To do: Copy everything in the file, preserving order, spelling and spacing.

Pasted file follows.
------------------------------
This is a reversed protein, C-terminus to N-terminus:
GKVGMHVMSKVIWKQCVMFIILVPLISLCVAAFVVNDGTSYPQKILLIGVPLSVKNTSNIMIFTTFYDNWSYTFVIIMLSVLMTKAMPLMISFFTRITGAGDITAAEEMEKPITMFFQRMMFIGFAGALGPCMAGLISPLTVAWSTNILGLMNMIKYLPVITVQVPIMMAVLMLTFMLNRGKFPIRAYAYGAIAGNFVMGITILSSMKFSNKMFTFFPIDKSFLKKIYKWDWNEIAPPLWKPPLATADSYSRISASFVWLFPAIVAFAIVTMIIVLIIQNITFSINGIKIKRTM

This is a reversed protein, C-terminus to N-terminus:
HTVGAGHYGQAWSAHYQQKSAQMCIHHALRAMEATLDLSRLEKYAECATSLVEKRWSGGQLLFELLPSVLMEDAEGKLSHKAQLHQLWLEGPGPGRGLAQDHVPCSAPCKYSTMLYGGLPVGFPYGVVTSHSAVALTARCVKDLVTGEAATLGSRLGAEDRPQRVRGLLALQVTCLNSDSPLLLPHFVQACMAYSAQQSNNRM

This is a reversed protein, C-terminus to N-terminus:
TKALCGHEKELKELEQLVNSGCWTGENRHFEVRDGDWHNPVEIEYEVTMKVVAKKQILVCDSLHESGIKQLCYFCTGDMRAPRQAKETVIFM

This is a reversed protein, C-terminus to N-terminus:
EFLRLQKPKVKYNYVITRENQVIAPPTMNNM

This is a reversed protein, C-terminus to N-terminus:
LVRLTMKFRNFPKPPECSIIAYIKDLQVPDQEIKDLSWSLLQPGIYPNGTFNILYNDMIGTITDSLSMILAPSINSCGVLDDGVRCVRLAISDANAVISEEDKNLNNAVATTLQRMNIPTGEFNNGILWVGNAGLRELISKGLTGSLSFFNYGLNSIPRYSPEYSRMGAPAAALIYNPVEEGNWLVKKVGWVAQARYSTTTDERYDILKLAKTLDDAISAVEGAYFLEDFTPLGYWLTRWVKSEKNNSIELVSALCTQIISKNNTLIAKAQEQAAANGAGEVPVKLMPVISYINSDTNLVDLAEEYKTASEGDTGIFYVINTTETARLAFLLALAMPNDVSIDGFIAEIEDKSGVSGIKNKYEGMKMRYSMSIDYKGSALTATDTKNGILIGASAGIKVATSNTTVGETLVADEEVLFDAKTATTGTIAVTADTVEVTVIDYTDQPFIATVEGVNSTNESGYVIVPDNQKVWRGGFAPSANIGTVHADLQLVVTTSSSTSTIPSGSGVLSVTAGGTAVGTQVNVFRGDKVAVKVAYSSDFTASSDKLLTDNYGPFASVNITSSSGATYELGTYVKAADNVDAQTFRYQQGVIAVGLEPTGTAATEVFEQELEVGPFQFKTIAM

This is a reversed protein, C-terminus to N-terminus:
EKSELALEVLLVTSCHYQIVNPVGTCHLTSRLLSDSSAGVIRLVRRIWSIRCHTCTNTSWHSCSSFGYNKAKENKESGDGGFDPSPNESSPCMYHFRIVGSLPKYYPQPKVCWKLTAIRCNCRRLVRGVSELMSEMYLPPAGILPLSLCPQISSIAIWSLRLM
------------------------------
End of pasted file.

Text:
This is a reversed protein, C-terminus to N-terminus:
GKVGMHVMSKVIWKQCVMFIILVPLISLCVAAFVVNDGTSYPQKILLIGVPLSVKNTSNIMIFTTFYDNWSYTFVIIMLSVLMTKAMPLMISFFTRITGAGDITAAEEMEKPITMFFQRMMFIGFAGALGPCMAGLISPLTVAWSTNILGLMNMIKYLPVITVQVPIMMAVLMLTFMLNRGKFPIRAYAYGAIAGNFVMGITILSSMKFSNKMFTFFPIDKSFLKKIYKWDWNEIAPPLWKPPLATADSYSRISASFVWLFPAIVAFAIVTMIIVLIIQNITFSINGIKIKRTM

This is a reversed protein, C-terminus to N-terminus:
HTVGAGHYGQAWSAHYQQKSAQMCIHHALRAMEATLDLSRLEKYAECATSLVEKRWSGGQLLFELLPSVLMEDAEGKLSHKAQLHQLWLEGPGPGRGLAQDHVPCSAPCKYSTMLYGGLPVGFPYGVVTSHSAVALTARCVKDLVTGEAATLGSRLGAEDRPQRVRGLLALQVTCLNSDSPLLLPHFVQACMAYSAQQSNNRM

This is a reversed protein, C-terminus to N-terminus:
TKALCGHEKELKELEQLVNSGCWTGENRHFEVRDGDWHNPVEIEYEVTMKVVAKKQILVCDSLHESGIKQLCYFCTGDMRAPRQAKETVIFM

This is a reversed protein, C-terminus to N-terminus:
EFLRLQKPKVKYNYVITRENQVIAPPTMNNM

This is a reversed protein, C-terminus to N-terminus:
LVRLTMKFRNFPKPPECSIIAYIKDLQVPDQEIKDLSWSLLQPGIYPNGTFNILYNDMIGTITDSLSMILAPSINSCGVLDDGVRCVRLAISDANAVISEEDKNLNNAVATTLQRMNIPTGEFNNGILWVGNAGLRELISKGLTGSLSFFNYGLNSIPRYSPEYSRMGAPAAALIYNPVEEGNWLVKKVGWVAQARYSTTTDERYDILKLAKTLDDAISAVEGAYFLEDFTPLGYWLTRWVKSEKNNSIELVSALCTQIISKNNTLIAKAQEQAAANGAGEVPVKLMPVISYINSDTNLVDLAEEYKTASEGDTGIFYVINTTETARLAFLLALAMPNDVSIDGFIAEIEDKSGVSGIKNKYEGMKMRYSMSIDYKGSALTATDTKNGILIGASAGIKVATSNTTVGETLVADEEVLFDAKTATTGTIAVTADTVEVTVIDYTDQPFIATVEGVNSTNESGYVIVPDNQKVWRGGFAPSANIGTVHADLQLVVTTSSSTSTIPSGSGVLSVTAGGTAVGTQVNVFRGDKVAVKVAYSSDFTASSDKLLTDNYGPFASVNITSSSGATYELGTYVKAADNVDAQTFRYQQGVIAVGLEPTGTAATEVFEQELEVGPFQFKTIAM

This is a reversed protein, C-terminus to N-terminus:
EKSELALEVLLVTSCHYQIVNPVGTCHLTSRLLSDSSAGVIRLVRRIWSIRCHTCTNTSWHSCSSFGYNKAKENKESGDGGFDPSPNESSPCMYHFRIVGSLPKYYPQPKVCWKLTAIRCNCRRLVRGVSELMSEMYLPPAGILPLSLCPQISSIAIWSLRLM